More often than not, we find ourselves in remote regions with no grocery stores. Occasionally, we find stores that are little more than a convenience shop with ketchup, baked beans, and pasta. We consider ourselves lucky when we are in countries like Dominica, where there aren't many grocery stores, but the local produce grown and sold at the weekly market is truly a marvel. So we rely heavily on catching fish to supply us with protein and healthy Omegas. We troll everytime we are offshore, aiming to catch mahi, one of the most sustainable pelagic fish. We also use a hawaiian sling to spearfish for lobster and reef fish (usually Snapper or Grouper when its the right season). Every meal we treasure because of the hard work that went into putting it on the table.
Shopping the local markets
Before we leave the US or a major port of call, such as Tahiti or New Zealand, we stockpile our pantry with as many of our favorite treats as we can store. We assume we will find things like rice, sugar, and flour in most places, so instead we stockpile specialty treats like Nori seaweed for making sushi rolls, pickled ginger, or more fun grains like Israeli couscous or grits. Shopping in the weekly local produce markets is one of my favorite activities - its a great chance to interact with the locals and learn the tactics and strategies for getting the fresh goods (sometimes you need to arrive as early as 4AM and meet the mailboat on the dock, before everything gets picked over). The best part about endeavoring to eat local is that it forces you to learn how to cook with the local ingredients and make local dishes, like fried malanga fritters or salted cod. We love hanging to forgo American hamburgers as we attempt to discern which local sea urchins aren't poisonous to eat.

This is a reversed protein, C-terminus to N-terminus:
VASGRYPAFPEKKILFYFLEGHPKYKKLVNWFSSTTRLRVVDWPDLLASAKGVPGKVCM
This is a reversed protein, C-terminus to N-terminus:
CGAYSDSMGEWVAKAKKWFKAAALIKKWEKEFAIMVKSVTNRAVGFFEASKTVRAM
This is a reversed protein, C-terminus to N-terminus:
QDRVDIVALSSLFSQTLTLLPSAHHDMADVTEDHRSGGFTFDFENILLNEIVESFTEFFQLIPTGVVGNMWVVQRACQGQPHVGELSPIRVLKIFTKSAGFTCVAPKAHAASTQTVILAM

Every meal we make is a bit like an iron chef. You poke around in the pantry, find an assortment of odd ingredients that don't seem to form any sort of recipe, and somehow you need to turn it into a meal for 6 people. My favorite meals have all been on Vandal because you end up combining flavors, textures and unusual ingredients together out of necessity. We once had our dear friend Chris Golden aboard, who spends much of the year in Madagascar living in the bush -- he had no trouble at all whipping up incredible curries using all sorts of odd scraps onboard!
Recipes from Around the World
Cacao infused banana bread (Dominica, by Sybil Allen-Jones)
Zesty Waitukubuli Stew (Dominica, by Sybil Allen-Jones)
Baked Fish in Banana Leaves (Dominica, by Sybil Allen-Jones)
Avocado Mousse (Dominica, by Sybil Allen-Jones)
OUr Favorite Food Blog Inspiration
Easy Peasy Alchemy
Written by Gunboat Captains Travis and Ana Schor-McGarry, and environmental educator Dylan McGarry, these talented sailors and vegan chefs, have figured out the most creative recipes to make incredible food using the sparse ingredients sailors find in these island markets. And best of all, they are high powered in nutrition and energy (they are vegan triathletes!)
Check out how they make Carrot Coco Soup by the Family Halbertsma
- Juice 1,5 kilo of scraped carrots
- Add 250 grams of coconut milk (I use the organic pure coconut milk)
- 2 tbsp fresh cilantro
- a piece of fresh (peeled) ginger (half a thumb)
- 1 large clove of garlic
- 1 tbsp of powdered (cubes) bouillon (if you cannot get that, use stock or salt)
- Process in the food processor until all is blended
- Serve warm or cold with fresh cilantro on top.